Will the Center Hold?

I took part in a very interesting meeting here at Mason the other day. After many years of a pretty hands-off approach to distance or at least distributed education, it seems we have decided to move into this market in a more coordinated way.

By “more coordinated” I mean that rather than reactively supporting to individual faculty members who decide to launch a distance or at least partially distance course, the University is going to throw some of its weight, that is to say funding, behind proactively encouraging faculty members to develop new approaches to high demand courses that will use new media to deliver content to those off site.

So far, so good.

Unfortunately, as the meeting wore on it became clear that this otherwise laudable approach—one that is anchored in student needs rather than in faculty whims—has a tragic flaw. This flaw will, in my view, make the entire experiment much less likely to succeed. The current version of the plan for promoting  distance education at Mason restricts university support (especially funding) to courses developed for our campus course management platform. In our case, that platform is BlackBoard.

Now, don’t get me wrong. I’m no BlackBoard hater. In fact, I’ll admit up front that I have never used it. However, I was a WebCT user for a number of years and finally gave up in frustration. I walked away and never looked back.

But that’s just me. I know plenty of people who are quite happy with BlackBoard, or at least happy enough. So what’s the problem?

The problem is that the tendency to centralize curriculum development around a single platform means that all innovation by faculty members will be restricted to the capabilities of that platform. Nothing is possible unless the platform allows it.

To take an approach to “innovation” closes off access to all the products of the open source and open access movements. Anyone who has been paying attention in the past few years can see that much, if not most, of the exciting innovation in software has come not from big companies like BlackBoard or Microsoft, but from the open source community.

Thus, it’s a real puzzle to me why we have chosen to choke off any possibility of innovation beyond the vendor we are locked into. And, given that open source solutions are almost always less expensive than single vendor packages, I am especially surprised by Mason’s decision at this particular moment of economic stress.

The better alternative would be to give any and all innovative approaches to distance education a chance, see which ones show the most promise, throw some money and staff support behind the ones that seem to be working, continue to monitor the results, and improve the products based on what we learn.

The center may hold for a while against innovation taking place on the margins, but I’m a believer that our decision to try to strengthen the center at the expense of a free and open approach to innovation means that whatever we develop here at Mason will be outdated even before it’s rolled out.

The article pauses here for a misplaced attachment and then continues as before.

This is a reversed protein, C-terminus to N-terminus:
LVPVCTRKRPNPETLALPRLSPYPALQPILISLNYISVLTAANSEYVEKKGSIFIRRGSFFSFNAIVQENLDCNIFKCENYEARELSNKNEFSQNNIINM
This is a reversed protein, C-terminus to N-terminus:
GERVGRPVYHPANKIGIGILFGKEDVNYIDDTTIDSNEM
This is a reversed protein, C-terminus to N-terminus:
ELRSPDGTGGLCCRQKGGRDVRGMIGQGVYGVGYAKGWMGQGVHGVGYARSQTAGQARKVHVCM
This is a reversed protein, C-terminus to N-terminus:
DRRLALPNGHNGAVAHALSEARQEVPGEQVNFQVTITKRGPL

If I’m right, then we’ve just decided to put off real innovation in distance education for another five to ten years. If I’m wrong, I promise to write a mea culpa.

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9 Responses to Will the Center Hold?

  1. The decision to standardize may have had something to do with the desire to not overwhelm the campus IT, which would have to provide tech support for all kinds of open source alternatives to Blackboard. But there might be compromise possible. I think Blackboard has been developing (and maybe released) plug-ins for Sakai and Moodle. And there is now a Blackboard app for the iPhone. So maybe there is some hope.

  2. Mills says:

    Yes, I had heard about the BB iPhone app and that they are beginning to release some other plug ins. This is all to the good. And I want to add that I think it does make good sense for the university to promote the development of courses using our current course management platform. What I don’t think is a good idea is limiting development to that platform. Many faculty members will need the centralized support that the university provides or will simply want to use that platform. I think that’s great. What bothers me is the lack of opportunity for those working outside that centralized system.

    And there is another issue that I didn’t discuss in the main post. George Mason is a public university, but many of the popular course management systems are closed environments that deny the public access to the content of courses being delivered on the taxpayer’s dime. As I have written previously I don’t think those accessing course content for free ought to be able to get academic credit for the course. But why we deny them access to the content of the course is still a mystery to me.

  3. I guess it depends on how strictly GMU requires you to use Blackboard. One way of fulfilling the letter of the law, for instance, would be to use Blackboard as an empty shell from which the students enrolled for the class could follow a link to a different web site that you had built and customized for the course. Another thing to consider is that some schools are using something they call the “Open Access” option in Blackboard. Apparently this allows students who are not enrolled for credit in a course to nevertheless still join the course and participate within Blackboard without obtaining any credit. So if Blackboard can open things up this much, maybe your school could negotiate a deal where anyone could sign up for a Blackboard course, but only those who paid for tuition would receive credit.